BY EVENTSEEKER STAFF
Since October 2011, a large number of art institutions in Southern California have been overtaken by Pacific Standard Time, an unprecedented, Getty Foundation-financed orgy of exhibitions and events dedicated to postwar Californian art (1945-1980). Even though at least some of them–most notably Under the Big Black Sun at Geffen Contemporary, a huge survey of punk, protest, feminist and other “alternative” art of the mid- to late 1970s–feature a lot of remarkable artists from Northern California, most institutions in our region did not partake in the project. State of Mind is a pleasant exception: it is the only Pacific Standard Time exhibition on our shores. And hooray, it includes a lot of the same artists as Under the Big Black Sun, only the period covered is a few years earlier. You won’t be wowed by well-executed paintings or sculptures here: the art on view will be mostly ephemeral, and a lot of it will be documentation of Conceptual art events. Those range from anti-Vietnam War protests and feminist performances to clever deconstructions of the common notion of “art.” The common thread running through the practices is the desire to not engage with the art-commodity market.
Linda Mary Montano: Chicken Dance: The Streets of San Francisco, 1972; performance documentation; courtesy of the artist, Saugerties, New York. Photo: Mitchell Payne.
Be afraid, be very afraid. I don’t know what American moms tell their children to be afraid of, but my Russian mom always said I should fear crowds. When I went to my first big outdoor concert as a teenager, my parents advised that I take my ID, so that it would be easier to identify my corpse in case something happened (I grew up in Moscow in the age of frequent terrorist attacks). What was that all about? Oh yes, crowds is the theme of the new YBCA exhibition. There will be contemporary works about political protests (Andrea Bowers), soccer matches (Alexey Kallima and Stephen Dean), rock concerts (Ryan McGinley and Elaine Constantine), national celebrations (Melanie Smith), and other events with large concentrations of humans.
The figure of Genesis P-Orridge is essential to the history of both contemporary art and “alternative” music. In the 1970s, with his band Throbbing Gristle and performance collective COUM Transmissions Genesis (b. 1950) used shock and provocation to urge the audience to look at authority critically. TG’s music was the first to be termed “industrial.” His second band, Psychic TV, started in the early 1980s and brought the dance music genre of acid house to Europe. But Genesis’s most important project was his love story with a woman by the name of Lady Jaye (deceased 2007). Rejecting individualism, the two underwent plastic surgery to look exactly alike. A film about them, The Ballad of Genesis and Lady Jaye by Marie Losier, got released in 2011. It was part of the program at last year’s San Francisco Film Festival, but the tickets sold out quickly and not everyone was able to see the film. Thankfully, Landmark Theatres will screen the movie starting March 9, 2012. And on February 2, all interested have the opportunity to meet Genesis and the director in person. Entrance is free.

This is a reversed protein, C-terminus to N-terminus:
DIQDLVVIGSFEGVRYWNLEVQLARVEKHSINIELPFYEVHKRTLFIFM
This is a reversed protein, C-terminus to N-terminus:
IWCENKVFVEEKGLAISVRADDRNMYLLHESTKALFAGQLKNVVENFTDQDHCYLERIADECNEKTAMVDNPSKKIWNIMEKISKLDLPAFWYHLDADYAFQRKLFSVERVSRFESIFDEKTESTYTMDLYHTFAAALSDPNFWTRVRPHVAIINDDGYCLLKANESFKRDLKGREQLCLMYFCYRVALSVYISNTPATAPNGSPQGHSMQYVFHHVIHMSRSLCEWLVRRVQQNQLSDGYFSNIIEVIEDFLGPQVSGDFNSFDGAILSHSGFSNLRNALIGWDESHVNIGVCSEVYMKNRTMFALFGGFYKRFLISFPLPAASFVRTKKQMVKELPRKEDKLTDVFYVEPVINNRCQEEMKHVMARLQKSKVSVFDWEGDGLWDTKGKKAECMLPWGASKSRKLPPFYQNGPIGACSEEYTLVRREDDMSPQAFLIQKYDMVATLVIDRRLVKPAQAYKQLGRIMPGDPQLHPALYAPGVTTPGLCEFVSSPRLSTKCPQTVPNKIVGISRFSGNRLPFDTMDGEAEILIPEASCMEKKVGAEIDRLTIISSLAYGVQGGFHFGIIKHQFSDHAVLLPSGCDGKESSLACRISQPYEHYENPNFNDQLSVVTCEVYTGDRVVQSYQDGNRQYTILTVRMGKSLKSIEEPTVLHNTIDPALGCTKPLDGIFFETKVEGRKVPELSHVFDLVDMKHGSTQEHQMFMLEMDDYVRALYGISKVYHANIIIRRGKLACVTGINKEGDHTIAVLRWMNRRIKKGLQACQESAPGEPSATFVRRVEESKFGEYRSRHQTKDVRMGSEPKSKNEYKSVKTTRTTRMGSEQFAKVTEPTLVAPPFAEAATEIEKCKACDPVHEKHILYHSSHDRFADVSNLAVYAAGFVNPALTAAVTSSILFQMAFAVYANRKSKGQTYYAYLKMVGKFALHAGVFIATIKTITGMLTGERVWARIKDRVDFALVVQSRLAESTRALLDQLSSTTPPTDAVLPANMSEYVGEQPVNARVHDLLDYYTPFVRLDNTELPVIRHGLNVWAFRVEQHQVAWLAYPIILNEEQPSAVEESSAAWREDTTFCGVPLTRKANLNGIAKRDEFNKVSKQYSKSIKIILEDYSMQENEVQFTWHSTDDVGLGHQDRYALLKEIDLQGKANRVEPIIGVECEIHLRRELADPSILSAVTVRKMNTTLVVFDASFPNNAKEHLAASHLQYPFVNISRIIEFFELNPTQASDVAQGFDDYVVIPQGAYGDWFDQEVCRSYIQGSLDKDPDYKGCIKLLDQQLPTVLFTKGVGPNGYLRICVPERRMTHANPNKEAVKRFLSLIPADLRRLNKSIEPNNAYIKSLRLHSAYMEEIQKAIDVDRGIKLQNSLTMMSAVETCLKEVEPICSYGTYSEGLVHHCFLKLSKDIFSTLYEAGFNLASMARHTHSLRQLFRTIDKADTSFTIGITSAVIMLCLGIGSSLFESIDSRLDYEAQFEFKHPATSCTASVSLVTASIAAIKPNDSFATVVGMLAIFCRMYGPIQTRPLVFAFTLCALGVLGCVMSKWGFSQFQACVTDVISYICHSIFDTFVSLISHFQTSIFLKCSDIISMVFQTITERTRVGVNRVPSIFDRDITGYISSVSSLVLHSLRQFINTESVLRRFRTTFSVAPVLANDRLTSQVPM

Rineke Dijkstra (b. 1959) is perhaps most famous for her photographs and videos featuring teenagers. Her pictures are refreshingly realistic–you can easily imagine her subjects sitting next to you on a bus. The exhibit does not excessively romanticize youth, nor does it poke fun at it (as in, “look at those awkward creatures with zits, we all were like this, ha-ha”). Besides the images of adolescents, the exhibition will also include photographic series that are dedicated to soldiers, bullfighters, and new mothers.
The first work I saw by artist and writer Gómez-Peña (b. 1955) was the documentation of a 1979 performance titled The Loneliness of the Immigrant. For 24 hours he lay on the floor of an elevator, wrapped in fabric, and in the end was thrown out with the trash. In another work he and a female collaborator were displayed in a cage as “Amerindian savages” (accounts say some viewers believed them). These are only two of the artist’s performances that deal with the themes of borders and immigration. Gómez-Peña is a prominent presence on the San Francisco scene, helming the collective La Pocha Nostra which, among other things, organizes performance art workshops. On February 14 he will present his new work Strange Democracy at Mills College, as part of the Contemporary Writers Series. The event is free.